1. Who or what influenced you to apply to Syracuse University? 1) After much pondering, I came to the realization that there are many fish in the sea- a seemingly infinite amount. There are limitless types of people in this society. As a lacrosse player, I first learned of Syracuse in connection to its prowess on the game field. I have been following the program for many years, and the success it has experienced lead me to further investigate Syracuse University. In doing this I realized that the university offers many programs that I am interested in and has goals and standards that appeal to me greatly. At Syracuse I will be able to pursue my dreams and become the person I wish to be. 2. Who is the person you dream of becoming and how do you believe Syracuse University can help you achieve this? 3. If you have had work experience, what skills and/or knowledge did you gain? 3) After being introduced to rock climbing many years ago through Boy Scouts, I did everything I could to broaden my interactions with the sport. I purchased my own equipment and became a certified Climbing Instructor through the Boy Scouts of America. However, these attempts at satiation were not enough. I began to pursue possible work that had to do with climbing and was fortunate to be employed by the local YMCA as a Climbing Instructor. Since beginning to work at the facility, I have enjoyed myself more than I ever thought possible. On my first day of work, after having put several reluctant yet excited six year-olds in their miniature harnesses, I found myself unsure of what was to come. Would these small children be terrified? Would they make it half way up the menacing wall? I was nervous for them, much like a father must feel at his son’s first tee-ball game. I felt oddly responsible for their successes and their enjoyment, for if they endured a negative experience on that day I knew that I would never see them again at the base of the wall. As my mind continued to drift, a small hand reached for one of the loops of my harness and an equally tiny voice asked if I was ready. I looked down, only to have my gaze matched by the bright and eagerly smiling face of a young boy awaiting his first rock climb. With the rope secured to him and the proper instructions given he began his push for the summit. Slowly but surely his body rose, his small arms and legs straining against the weight that they were unaccustomed to bearing. As the distance between him and the ground expanded, so did his range of emotions. The fidgety eagerness gave way to nervousness and fear as his mind caught up with his body, noticing that he now dangled 35 feet above the unyielding ground. A chorus of positive remarks and encouraging words flowed from my mouth as I urged him on. This continued for several minutes, the tension in the air building like a shaken soda bottle, until the joyous sound of laughter drifted downwards from the top of the wall and the same tiny voice squeaked, “I did it! Let me down.” After his feet familiarized themselves with the ground, he looked up and matched my gaze once more. Yet this time, I detected no nervousness. In his eyes I was unable to notice any fear, nor any caution. The only things that reflected back at me were pride, confidence, and joy. The young boy had been transformed. Every week from that day on, his face was the first one to peer through the climbing room window ten minutes before I opened the door. I was proud that this boy, the first one I had successfully introduced to climbing, had begun his own personal journey with the sport. These climbing classes soon turned into birthday parties, and I discovered the immense enjoyment I experienced by allowing others to appreciate the activities I held so dear. This enjoyment was, as I quickly learned, far greater than any I ever experienced from the activities themselves. 4. Our mission of Scholarship in Action, education for the world in the world, extends beyond the classroom to include engagement opportunities with our campus community, the City of Syracuse, and locations across the globe. Based on your interests, tell us what real-world experiences you might pursue during your education at Syracuse as part of this mission. 4) As Syracuse University student I plan to participate in the study abroad program in an effort to broaden my knowledge and understanding of other cultures and apply this knowledge to scenarios that I will encounter throughout my life. I believe that the most critical facet of a student’s education is culture, and given the great quantity of cultures aside from our own it is the duty of student to strive to learn about and experience these first hand. My Cuban and German background has helped me tremendously in the past and I can only anticipate what I will gain from further experience with those different from me. Human interaction, often with varying groups of people, is something that is a constant throughout one’s life, and whether I benefit from the Syracuse community or that of a different country, I am more than excited. 8=D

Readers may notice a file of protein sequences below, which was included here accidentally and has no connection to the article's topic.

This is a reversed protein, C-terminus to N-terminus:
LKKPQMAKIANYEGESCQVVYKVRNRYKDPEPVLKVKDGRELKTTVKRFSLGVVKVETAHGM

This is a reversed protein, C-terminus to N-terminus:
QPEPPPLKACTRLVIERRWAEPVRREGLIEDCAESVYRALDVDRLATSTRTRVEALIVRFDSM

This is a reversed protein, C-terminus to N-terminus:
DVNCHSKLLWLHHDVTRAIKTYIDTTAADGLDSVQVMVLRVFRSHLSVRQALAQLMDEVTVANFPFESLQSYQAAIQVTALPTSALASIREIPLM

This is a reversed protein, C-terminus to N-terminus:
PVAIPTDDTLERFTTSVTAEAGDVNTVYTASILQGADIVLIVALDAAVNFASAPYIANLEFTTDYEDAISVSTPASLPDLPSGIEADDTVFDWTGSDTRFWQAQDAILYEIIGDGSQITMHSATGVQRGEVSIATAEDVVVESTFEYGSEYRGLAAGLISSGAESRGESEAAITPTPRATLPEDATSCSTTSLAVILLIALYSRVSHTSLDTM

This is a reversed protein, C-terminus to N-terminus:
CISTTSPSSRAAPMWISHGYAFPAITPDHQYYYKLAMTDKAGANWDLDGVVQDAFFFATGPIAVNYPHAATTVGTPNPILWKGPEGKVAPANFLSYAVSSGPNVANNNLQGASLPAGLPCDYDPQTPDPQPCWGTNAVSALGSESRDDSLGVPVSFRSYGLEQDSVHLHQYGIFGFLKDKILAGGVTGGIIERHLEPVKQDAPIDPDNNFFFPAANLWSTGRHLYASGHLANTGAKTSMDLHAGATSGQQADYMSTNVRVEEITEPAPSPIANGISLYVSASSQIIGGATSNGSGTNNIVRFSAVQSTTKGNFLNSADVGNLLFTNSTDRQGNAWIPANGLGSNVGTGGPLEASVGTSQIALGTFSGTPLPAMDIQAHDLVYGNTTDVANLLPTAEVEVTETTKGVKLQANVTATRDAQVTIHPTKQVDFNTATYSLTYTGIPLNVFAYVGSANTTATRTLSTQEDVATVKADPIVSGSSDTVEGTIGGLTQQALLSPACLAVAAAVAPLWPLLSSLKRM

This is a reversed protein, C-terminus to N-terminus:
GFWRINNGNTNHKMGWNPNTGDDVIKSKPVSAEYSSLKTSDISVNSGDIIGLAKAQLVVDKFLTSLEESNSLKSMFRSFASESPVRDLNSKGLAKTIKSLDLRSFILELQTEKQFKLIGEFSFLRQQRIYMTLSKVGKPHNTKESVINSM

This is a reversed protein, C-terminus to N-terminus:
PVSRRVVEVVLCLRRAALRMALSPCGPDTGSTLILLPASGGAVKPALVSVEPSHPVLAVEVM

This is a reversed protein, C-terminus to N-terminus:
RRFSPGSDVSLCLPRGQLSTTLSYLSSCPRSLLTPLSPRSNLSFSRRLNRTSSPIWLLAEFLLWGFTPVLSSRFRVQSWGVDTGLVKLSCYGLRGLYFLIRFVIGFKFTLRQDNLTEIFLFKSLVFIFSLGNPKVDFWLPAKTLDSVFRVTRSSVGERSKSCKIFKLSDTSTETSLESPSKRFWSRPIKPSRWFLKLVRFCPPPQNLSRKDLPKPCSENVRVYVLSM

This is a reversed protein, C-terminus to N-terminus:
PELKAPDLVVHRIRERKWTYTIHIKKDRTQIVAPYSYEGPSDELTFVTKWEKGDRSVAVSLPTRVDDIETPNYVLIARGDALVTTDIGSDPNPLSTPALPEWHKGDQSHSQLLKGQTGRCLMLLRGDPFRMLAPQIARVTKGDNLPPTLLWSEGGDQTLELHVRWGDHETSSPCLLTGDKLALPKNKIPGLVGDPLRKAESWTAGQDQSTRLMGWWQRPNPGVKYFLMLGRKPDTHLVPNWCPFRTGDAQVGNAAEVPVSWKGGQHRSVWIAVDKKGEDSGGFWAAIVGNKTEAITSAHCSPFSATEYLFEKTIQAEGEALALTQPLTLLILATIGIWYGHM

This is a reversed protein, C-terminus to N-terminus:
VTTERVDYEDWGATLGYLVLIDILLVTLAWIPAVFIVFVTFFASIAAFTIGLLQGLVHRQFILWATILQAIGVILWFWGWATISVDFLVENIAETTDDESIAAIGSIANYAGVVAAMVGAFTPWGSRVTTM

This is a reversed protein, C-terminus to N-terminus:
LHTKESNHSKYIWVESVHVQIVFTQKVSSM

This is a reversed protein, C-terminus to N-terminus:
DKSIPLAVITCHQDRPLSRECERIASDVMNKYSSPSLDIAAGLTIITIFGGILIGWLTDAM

Colleges Sent ToEdit

Syracuse: accepted



weighted GPA- 4.0 SAT Math: 800 SAT Reading: 800 SAT Writing: 800